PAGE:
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Rescued by fuel sales and refining

Financial Times: Rescued by fuel sales and refining

“fails to mask the problems in Shell’s basic business of finding and producing oil.”

By James Boxell

Jul 30, 2004

Shell is reaping the benefits, like its international peers, of record oil prices as demonstrated by net adjusted earnings of $3.8bn (£2.1bn) in the second quarter of 2004.

This is 16 per cent higher than the same period last year but it fails to mask the problems in Shell’s basic business of finding and producing oil.

As Richard Rose, analyst at Oriel Securities, put it: “Their downstream business managed to get the upstream (exploration and production) business off the hook.”

Most of the good downstream news came from the oil products division, which refines and sells fuels.

Quarterly earnings at the unit rose 59 per cent year-on-year to $1.6bn.

This was in marked contrast to exploration and production, which fell 3 per cent to $1.9bn. The shortfall came because of a 5 per cent decline in its production of oil and gas and a $330m write-down related to the acquisition of Enterprise Oil in 2002. These offset a 35 per cent rise in oil prices and 5 per cent rise in gas prices.

While most of the big oil companies are struggling with production, Shell appeared to be in a particularly difficult position.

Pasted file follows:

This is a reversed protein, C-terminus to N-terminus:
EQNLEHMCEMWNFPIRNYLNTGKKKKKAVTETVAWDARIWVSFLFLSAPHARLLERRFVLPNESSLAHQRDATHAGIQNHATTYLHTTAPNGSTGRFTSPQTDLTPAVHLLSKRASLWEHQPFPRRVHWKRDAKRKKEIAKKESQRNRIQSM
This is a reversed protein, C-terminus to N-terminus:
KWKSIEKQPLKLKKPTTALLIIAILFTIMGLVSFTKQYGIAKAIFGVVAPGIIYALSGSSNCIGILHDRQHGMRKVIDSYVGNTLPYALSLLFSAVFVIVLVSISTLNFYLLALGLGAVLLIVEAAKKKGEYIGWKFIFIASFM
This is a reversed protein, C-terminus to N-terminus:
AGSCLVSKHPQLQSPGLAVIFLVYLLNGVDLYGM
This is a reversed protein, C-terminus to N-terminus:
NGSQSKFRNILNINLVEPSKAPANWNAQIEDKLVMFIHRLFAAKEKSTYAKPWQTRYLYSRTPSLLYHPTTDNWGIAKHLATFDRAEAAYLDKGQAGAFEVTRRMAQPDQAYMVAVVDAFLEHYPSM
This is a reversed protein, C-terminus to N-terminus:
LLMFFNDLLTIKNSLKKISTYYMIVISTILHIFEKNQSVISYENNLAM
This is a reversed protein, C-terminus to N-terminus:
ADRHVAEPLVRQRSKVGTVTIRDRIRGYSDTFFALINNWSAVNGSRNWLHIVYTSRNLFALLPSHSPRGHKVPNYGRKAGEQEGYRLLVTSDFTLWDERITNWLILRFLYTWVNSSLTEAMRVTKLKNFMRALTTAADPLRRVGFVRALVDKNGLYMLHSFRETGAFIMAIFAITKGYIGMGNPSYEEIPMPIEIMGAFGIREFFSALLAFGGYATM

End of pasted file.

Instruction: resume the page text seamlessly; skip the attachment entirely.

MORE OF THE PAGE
BP said this week that its production would have fallen 7 per cent during the quarter without the contribution of its new partnership with Russia’s TNK and its acquisition of Slavneft.

However, production at BP is expected to be flat for the whole of 2004, even excluding Russia, and should grow in the next two years.

By contrast, Shell warned yesterday that production growth would be flat “at best” through to 2006 after a decline this year. According to analysts, the quick fix would be acquisitions but, with oil prices as high as they are, Shell said it is particularly difficult to find assets that create value.

A strategic review in September had been planned to show investors how it intended to solve these problems but it is likely to need a big increase in capital expenditure.

The company increased its interim dividend yesterday by 1.4 per cent to €0.75 per share for Dutch shareholders and 2.5 per cent to 6.25p per share for UK investors.

Shell also said it was looking to sell or spin off its Basell chemicals joint venture with BASF.

© Copyright The Financial Times Ltd

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